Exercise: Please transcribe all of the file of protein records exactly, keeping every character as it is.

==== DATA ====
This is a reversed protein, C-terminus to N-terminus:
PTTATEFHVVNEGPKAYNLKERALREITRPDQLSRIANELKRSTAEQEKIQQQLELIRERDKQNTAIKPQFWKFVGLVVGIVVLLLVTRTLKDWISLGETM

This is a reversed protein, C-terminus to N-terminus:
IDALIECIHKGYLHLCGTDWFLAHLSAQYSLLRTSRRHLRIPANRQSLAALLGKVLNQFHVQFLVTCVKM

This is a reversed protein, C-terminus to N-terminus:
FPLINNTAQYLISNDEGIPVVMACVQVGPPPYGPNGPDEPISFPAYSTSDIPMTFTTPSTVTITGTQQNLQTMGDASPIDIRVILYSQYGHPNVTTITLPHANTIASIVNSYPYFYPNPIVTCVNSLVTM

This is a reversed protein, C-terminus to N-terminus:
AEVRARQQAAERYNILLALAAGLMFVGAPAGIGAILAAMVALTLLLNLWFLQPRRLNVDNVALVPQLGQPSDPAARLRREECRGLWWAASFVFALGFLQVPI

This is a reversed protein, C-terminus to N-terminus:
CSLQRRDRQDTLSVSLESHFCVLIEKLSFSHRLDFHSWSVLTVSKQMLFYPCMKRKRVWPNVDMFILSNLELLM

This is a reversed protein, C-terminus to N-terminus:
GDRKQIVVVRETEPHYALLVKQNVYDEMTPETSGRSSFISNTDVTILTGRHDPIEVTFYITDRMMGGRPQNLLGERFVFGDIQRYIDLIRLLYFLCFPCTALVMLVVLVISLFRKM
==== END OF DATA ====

This is a reversed protein, C-terminus to N-terminus:
PTTATEFHVVNEGPKAYNLKERALREITRPDQLSRIANELKRSTAEQEKIQQQLELIRERDKQNTAIKPQFWKFVGLVVGIVVLLLVTRTLKDWISLGETM

This is a reversed protein, C-terminus to N-terminus:
IDALIECIHKGYLHLCGTDWFLAHLSAQYSLLRTSRRHLRIPANRQSLAALLGKVLNQFHVQFLVTCVKM

This is a reversed protein, C-terminus to N-terminus:
FPLINNTAQYLISNDEGIPVVMACVQVGPPPYGPNGPDEPISFPAYSTSDIPMTFTTPSTVTITGTQQNLQTMGDASPIDIRVILYSQYGHPNVTTITLPHANTIASIVNSYPYFYPNPIVTCVNSLVTM

This is a reversed protein, C-terminus to N-terminus:
AEVRARQQAAERYNILLALAAGLMFVGAPAGIGAILAAMVALTLLLNLWFLQPRRLNVDNVALVPQLGQPSDPAARLRREECRGLWWAASFVFALGFLQVPI

This is a reversed protein, C-terminus to N-terminus:
CSLQRRDRQDTLSVSLESHFCVLIEKLSFSHRLDFHSWSVLTVSKQMLFYPCMKRKRVWPNVDMFILSNLELLM

This is a reversed protein, C-terminus to N-terminus:
GDRKQIVVVRETEPHYALLVKQNVYDEMTPETSGRSSFISNTDVTILTGRHDPIEVTFYITDRMMGGRPQNLLGERFVFGDIQRYIDLIRLLYFLCFPCTALVMLVVLVISLFRKM